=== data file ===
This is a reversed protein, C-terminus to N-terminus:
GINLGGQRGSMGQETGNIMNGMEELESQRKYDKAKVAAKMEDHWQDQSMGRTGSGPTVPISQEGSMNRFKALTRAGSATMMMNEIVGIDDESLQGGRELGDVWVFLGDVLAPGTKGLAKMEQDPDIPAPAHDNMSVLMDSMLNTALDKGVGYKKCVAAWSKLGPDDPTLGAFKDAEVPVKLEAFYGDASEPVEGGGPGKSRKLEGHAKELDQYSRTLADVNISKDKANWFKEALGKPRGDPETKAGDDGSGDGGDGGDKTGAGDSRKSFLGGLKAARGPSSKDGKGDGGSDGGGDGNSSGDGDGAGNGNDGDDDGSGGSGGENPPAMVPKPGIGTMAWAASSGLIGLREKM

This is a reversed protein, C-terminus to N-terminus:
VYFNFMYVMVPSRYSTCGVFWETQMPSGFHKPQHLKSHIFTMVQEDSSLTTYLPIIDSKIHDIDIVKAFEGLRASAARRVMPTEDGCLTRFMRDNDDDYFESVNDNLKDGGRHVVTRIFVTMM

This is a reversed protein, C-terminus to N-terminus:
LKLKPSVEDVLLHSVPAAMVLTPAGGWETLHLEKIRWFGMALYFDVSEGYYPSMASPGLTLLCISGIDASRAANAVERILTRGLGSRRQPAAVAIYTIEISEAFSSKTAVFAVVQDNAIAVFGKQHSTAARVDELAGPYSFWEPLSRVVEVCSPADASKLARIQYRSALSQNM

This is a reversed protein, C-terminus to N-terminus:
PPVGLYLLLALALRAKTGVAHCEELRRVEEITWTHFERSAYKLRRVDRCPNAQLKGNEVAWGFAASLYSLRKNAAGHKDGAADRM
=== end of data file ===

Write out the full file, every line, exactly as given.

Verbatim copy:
This is a reversed protein, C-terminus to N-terminus:
GINLGGQRGSMGQETGNIMNGMEELESQRKYDKAKVAAKMEDHWQDQSMGRTGSGPTVPISQEGSMNRFKALTRAGSATMMMNEIVGIDDESLQGGRELGDVWVFLGDVLAPGTKGLAKMEQDPDIPAPAHDNMSVLMDSMLNTALDKGVGYKKCVAAWSKLGPDDPTLGAFKDAEVPVKLEAFYGDASEPVEGGGPGKSRKLEGHAKELDQYSRTLADVNISKDKANWFKEALGKPRGDPETKAGDDGSGDGGDGGDKTGAGDSRKSFLGGLKAARGPSSKDGKGDGGSDGGGDGNSSGDGDGAGNGNDGDDDGSGGSGGENPPAMVPKPGIGTMAWAASSGLIGLREKM

This is a reversed protein, C-terminus to N-terminus:
VYFNFMYVMVPSRYSTCGVFWETQMPSGFHKPQHLKSHIFTMVQEDSSLTTYLPIIDSKIHDIDIVKAFEGLRASAARRVMPTEDGCLTRFMRDNDDDYFESVNDNLKDGGRHVVTRIFVTMM

This is a reversed protein, C-terminus to N-terminus:
LKLKPSVEDVLLHSVPAAMVLTPAGGWETLHLEKIRWFGMALYFDVSEGYYPSMASPGLTLLCISGIDASRAANAVERILTRGLGSRRQPAAVAIYTIEISEAFSSKTAVFAVVQDNAIAVFGKQHSTAARVDELAGPYSFWEPLSRVVEVCSPADASKLARIQYRSALSQNM

This is a reversed protein, C-terminus to N-terminus:
PPVGLYLLLALALRAKTGVAHCEELRRVEEITWTHFERSAYKLRRVDRCPNAQLKGNEVAWGFAASLYSLRKNAAGHKDGAADRM